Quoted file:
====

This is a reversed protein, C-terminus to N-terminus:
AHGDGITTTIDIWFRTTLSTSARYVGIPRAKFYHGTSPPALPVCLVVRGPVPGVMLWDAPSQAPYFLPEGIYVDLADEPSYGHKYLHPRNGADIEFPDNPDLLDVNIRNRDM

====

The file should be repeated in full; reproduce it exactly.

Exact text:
This is a reversed protein, C-terminus to N-terminus:
AHGDGITTTIDIWFRTTLSTSARYVGIPRAKFYHGTSPPALPVCLVVRGPVPGVMLWDAPSQAPYFLPEGIYVDLADEPSYGHKYLHPRNGADIEFPDNPDLLDVNIRNRDM